In a study that compared five mainstream commercial mp3 players, researchers discovered that across the board, all of the devices produced similar maximum sound levels. The highest level of sound was so loud that it was considered unsafe to stay exposed to it for even more than a few minutes.
How Does Noise Exposure Cause Hearing Loss?
According to the American National Institute on Deafness and Other Communication Disorders, an estimated 28 million people in the United States suffer from hearing impairment. Out of this figure, approximately seventeen out of every thousand children have hearing impairments.
Inside the ear, key hair cells that exist in the cochlea are damaged by loud sounds. During a short period of time, exposure to loud noise can cause temporary deafness or hearing loss. This is why after a concert, people often have trouble hearing properly during the next several hours. Another side effect is tinnitus, or a ringing sound in the ears. Temporary hearing loss fades away within a few hours to a day. However, hearing loss caused by prolonged regular exposure to loud noise can be permanent.
Effects on Preschool Children and Schoolchildren
For a long time, researchers have been studying and investigating a number of hearing conditions related to children and toddlers. This includes hearing impairment in general, and its effects on sleep, stress, cognition, and vocal abilities. Some examples of stress-related effects include changes to blood pressure as well as hormone levels. Loud noises can also be frightening for young children, causing bad dreams and negative emotions.
It is highly likely that hearing impairment caused by loud noise can affect young children more than adults. In one study, researchers measured the amount of loss and damage inflicted on ear hair cells in recently dead mice that were previously exposed to loud noise. In addition to this, they also measured the hearing ability of mice that were still alive. When the development stage of the mice was converted to corresponding stages of human life, the researchers formed a theory suggesting that children tend to be more susceptible to hearing loss or impairment due to noise exposure.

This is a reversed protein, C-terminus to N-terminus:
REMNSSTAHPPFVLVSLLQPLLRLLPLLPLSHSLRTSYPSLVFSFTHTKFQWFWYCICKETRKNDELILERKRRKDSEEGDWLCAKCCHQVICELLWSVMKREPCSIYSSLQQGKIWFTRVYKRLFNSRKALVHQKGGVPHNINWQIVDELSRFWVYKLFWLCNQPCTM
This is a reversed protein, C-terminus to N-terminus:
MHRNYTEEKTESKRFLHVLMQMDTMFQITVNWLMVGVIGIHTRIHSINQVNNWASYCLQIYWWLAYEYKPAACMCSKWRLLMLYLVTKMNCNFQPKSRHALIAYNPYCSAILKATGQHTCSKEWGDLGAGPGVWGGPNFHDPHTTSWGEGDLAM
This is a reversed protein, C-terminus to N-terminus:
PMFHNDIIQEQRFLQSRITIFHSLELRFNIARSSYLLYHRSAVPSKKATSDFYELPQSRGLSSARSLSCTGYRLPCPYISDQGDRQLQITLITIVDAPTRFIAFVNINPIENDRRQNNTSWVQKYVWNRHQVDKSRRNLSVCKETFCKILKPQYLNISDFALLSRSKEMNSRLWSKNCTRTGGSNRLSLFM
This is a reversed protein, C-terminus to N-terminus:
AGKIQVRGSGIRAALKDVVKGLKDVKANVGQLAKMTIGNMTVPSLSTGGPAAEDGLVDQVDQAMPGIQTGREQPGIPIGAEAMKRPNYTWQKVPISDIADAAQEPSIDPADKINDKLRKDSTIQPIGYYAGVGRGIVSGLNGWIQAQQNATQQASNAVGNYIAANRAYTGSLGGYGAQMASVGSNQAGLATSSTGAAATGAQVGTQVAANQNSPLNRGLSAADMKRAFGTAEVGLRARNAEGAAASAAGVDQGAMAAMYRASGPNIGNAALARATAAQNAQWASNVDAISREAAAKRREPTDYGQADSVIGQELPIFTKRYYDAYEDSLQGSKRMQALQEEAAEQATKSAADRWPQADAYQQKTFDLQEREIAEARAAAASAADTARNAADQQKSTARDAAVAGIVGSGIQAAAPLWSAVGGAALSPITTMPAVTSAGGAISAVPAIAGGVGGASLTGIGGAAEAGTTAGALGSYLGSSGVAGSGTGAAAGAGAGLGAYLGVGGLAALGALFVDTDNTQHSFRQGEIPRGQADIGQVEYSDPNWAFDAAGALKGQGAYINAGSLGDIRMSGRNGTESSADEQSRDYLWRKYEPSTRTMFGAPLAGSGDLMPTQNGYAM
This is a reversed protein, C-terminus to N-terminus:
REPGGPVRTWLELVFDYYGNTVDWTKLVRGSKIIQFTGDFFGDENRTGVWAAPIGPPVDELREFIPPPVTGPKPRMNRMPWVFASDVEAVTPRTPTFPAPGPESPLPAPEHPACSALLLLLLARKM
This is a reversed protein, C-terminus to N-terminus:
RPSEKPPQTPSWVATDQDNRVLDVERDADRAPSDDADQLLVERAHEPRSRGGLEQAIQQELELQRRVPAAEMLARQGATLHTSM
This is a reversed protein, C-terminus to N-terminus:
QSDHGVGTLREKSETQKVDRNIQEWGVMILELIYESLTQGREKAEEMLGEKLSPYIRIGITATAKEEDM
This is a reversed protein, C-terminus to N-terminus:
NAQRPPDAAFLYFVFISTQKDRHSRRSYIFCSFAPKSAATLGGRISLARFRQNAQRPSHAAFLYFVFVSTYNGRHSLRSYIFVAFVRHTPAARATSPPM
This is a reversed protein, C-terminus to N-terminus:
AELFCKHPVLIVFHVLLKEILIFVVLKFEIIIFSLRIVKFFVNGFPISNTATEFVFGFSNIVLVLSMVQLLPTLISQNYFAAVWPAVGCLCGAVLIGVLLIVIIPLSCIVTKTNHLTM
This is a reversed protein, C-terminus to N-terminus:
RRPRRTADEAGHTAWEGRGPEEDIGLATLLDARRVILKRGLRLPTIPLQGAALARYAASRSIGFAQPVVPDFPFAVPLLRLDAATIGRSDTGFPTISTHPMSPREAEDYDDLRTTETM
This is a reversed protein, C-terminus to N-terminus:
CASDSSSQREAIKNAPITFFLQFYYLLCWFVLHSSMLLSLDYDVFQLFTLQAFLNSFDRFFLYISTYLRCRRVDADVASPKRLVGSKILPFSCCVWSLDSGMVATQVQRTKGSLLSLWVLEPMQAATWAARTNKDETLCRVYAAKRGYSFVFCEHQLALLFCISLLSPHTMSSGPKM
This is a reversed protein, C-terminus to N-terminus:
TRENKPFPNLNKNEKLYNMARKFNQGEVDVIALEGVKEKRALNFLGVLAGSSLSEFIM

Acoustic Shock – Could Children be Safer Wearing Headphones?
Acoustic shock is a hearing condition that can either be temporary or permanent, depending on its severity. It affects the main functions of the ears, as well as the nervous system. Acoustic shock is typically caused by an extremely loud and unexpected sound that is usually delivered over a telephone or a similar device.
There are a few devices that help to protect users from acoustic shock. Some technologies make use of signal processing to moderate the listening levels. They are designed to act quickly in the event of an unusually loud noise. Newer models do not rely on batteries, so they are more dependable. It is certainly a good idea to install such devices on telephone headsets or earphones in order to protect children.
How To Protect Children from Excessive Noise in Headphones?
Perhaps the best way to protect children from prolonged loud levels in their headphones is to use a system that does not require a parent to constantly monitor the child. One option is to use a powered adapter to enhance the listening experience at safe volumes. An alternative technology is known as passive acoustic limiting technology. It exists in some forms of headphones for children so that the volume is automatically reduced when the sound levels become too high. It does not use batteries, so there is no danger of it suddenly failing. Furthermore, it is built to be sturdy and robust so that children cannot easily damage or break it. Of course, education is always worth the effort too. Teach children about the consequences of constant exposure to loud noise. Make them imagine what it might be like to have no hearing ability at all some day, so that they may learn to value and protect their ears.
By Robert Murdock